I can hardly believe it is already September.
This week I have seen combines driving down the road and the dust from the bean fields in the air. The high school football field lights are on, and the nights are cool. So I would be remiss if I didn’t remind everyone to slow down and take their time.
As the fall season ramps up, there will be more farm equipment on the roads and more kids driving to and from school. Last month, I gave you a little tease about being mad, but I had no idea what this previous month would bring us.
The idea that I had for this month's column pales in comparison to what we have seen over the last month. Whether the failure is of the state legislature, the federal executive branch or our governor, we should all be upset and we should all be mad. And we should want change.
I cannot believe that the 20th anniversary of Sept. 11 is upon us. I still remember exactly where I was and what I was doing when the first plane hit the tower, when the second plane hit the tower and when they both came down.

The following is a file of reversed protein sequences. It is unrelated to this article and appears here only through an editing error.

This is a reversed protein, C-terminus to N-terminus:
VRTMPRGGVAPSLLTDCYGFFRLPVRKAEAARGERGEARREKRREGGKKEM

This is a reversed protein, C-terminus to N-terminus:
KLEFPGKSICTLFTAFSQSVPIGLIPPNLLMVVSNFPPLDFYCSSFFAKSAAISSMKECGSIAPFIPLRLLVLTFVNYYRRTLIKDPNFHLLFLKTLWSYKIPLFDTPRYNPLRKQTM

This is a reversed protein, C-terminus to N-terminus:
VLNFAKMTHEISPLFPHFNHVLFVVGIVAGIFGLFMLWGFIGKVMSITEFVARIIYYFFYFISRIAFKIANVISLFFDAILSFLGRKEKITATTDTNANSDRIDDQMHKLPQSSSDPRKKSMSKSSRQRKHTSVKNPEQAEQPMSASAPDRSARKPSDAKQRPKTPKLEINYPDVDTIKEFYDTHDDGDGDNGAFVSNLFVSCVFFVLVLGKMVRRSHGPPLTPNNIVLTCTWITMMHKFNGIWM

I still remember the feeling on Sept. 12, which, in part, is the reason why I sit at the desk that I do today. Sept. 11 shifted the trajectory of our country and our community, but have we forgotten why that shift occurred?
There seems to be a competition between the states of California, Illinois and Minnesota to again shift our trajectory. If these societal changes occur it will forever affect us and not in a positive way.
I challenge each one of you to remember what you felt on Sept. 11 as well as what you felt on Sept. 12 and to make sure that you continue to remember that sense of American pride.
As I am speaking at community events, the overwhelming discussion is the failures of the last month in Afghanistan, energy, crime and gerrymandered legislative maps. Our voices must be heard to effect change, not only here in the state of Illinois, but also in Washington D.C.
You do this by voting with your heart. While this topic isn’t what I teased you with last month, I believe it is very relevant especially in light of the events of the last 30 days. You should be mad. It’s your government, the people’s house. Remember the United States constitution begins in bold letters and provides so simply, “We the People.” Change starts or stops with you.
Brian VanVickle is the Sheriff of Ogle County.